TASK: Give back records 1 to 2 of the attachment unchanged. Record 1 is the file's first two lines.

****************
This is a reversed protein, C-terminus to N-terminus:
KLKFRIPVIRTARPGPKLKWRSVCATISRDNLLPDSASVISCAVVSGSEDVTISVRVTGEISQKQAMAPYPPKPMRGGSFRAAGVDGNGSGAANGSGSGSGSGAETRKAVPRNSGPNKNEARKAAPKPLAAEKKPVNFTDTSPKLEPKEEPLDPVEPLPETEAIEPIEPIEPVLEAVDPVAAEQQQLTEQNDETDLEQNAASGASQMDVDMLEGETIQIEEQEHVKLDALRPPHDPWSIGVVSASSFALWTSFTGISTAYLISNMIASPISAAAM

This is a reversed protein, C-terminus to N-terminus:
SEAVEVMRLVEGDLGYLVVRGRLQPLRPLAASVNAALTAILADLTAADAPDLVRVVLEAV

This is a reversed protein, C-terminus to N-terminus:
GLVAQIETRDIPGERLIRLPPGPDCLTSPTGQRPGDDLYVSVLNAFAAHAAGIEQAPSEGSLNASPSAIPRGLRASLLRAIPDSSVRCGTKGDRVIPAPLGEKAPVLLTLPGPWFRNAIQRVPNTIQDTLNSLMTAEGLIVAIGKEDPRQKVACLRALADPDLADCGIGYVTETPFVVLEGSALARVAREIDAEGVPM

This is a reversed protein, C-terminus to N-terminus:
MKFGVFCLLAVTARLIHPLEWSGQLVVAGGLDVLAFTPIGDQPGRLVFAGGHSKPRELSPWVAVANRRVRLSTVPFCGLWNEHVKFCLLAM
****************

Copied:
This is a reversed protein, C-terminus to N-terminus:
KLKFRIPVIRTARPGPKLKWRSVCATISRDNLLPDSASVISCAVVSGSEDVTISVRVTGEISQKQAMAPYPPKPMRGGSFRAAGVDGNGSGAANGSGSGSGSGAETRKAVPRNSGPNKNEARKAAPKPLAAEKKPVNFTDTSPKLEPKEEPLDPVEPLPETEAIEPIEPIEPVLEAVDPVAAEQQQLTEQNDETDLEQNAASGASQMDVDMLEGETIQIEEQEHVKLDALRPPHDPWSIGVVSASSFALWTSFTGISTAYLISNMIASPISAAAM

This is a reversed protein, C-terminus to N-terminus:
SEAVEVMRLVEGDLGYLVVRGRLQPLRPLAASVNAALTAILADLTAADAPDLVRVVLEAV